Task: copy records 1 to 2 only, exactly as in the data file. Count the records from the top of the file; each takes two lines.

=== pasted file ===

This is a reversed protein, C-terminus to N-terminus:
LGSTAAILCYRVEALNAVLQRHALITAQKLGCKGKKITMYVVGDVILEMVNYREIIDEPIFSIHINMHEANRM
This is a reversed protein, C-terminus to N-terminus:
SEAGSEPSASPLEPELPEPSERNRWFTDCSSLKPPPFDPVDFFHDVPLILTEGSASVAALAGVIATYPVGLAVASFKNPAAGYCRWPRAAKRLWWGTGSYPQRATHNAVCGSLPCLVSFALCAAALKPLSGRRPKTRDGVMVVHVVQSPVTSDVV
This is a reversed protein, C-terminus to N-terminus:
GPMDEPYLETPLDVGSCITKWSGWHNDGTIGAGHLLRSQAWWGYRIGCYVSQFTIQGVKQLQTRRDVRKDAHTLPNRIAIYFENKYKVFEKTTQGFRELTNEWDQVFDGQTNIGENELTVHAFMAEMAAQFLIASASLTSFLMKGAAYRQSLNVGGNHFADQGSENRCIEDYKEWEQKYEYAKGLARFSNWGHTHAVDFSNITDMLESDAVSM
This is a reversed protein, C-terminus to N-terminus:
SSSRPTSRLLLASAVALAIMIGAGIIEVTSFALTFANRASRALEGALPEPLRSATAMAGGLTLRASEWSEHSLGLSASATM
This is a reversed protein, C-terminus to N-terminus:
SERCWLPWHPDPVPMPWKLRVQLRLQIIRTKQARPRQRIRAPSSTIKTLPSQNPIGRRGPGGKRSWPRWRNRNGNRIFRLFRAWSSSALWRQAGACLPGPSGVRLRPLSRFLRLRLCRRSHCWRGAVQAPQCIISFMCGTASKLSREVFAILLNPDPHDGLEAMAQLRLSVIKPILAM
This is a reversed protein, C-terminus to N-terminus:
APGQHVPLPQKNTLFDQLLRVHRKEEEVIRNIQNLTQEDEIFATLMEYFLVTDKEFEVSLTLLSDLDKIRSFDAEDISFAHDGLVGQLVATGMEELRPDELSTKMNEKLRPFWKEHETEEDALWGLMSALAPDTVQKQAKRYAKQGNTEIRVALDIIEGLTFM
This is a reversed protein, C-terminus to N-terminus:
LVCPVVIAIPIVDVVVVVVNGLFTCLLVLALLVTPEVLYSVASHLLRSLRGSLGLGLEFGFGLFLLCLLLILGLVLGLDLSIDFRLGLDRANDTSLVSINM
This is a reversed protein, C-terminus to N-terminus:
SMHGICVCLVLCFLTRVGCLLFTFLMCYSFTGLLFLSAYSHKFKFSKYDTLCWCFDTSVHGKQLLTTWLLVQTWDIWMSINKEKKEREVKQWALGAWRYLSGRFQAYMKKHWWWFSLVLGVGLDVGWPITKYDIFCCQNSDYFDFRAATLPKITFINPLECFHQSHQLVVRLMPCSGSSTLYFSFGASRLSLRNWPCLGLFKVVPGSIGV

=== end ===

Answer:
This is a reversed protein, C-terminus to N-terminus:
LGSTAAILCYRVEALNAVLQRHALITAQKLGCKGKKITMYVVGDVILEMVNYREIIDEPIFSIHINMHEANRM
This is a reversed protein, C-terminus to N-terminus:
SEAGSEPSASPLEPELPEPSERNRWFTDCSSLKPPPFDPVDFFHDVPLILTEGSASVAALAGVIATYPVGLAVASFKNPAAGYCRWPRAAKRLWWGTGSYPQRATHNAVCGSLPCLVSFALCAAALKPLSGRRPKTRDGVMVVHVVQSPVTSDVV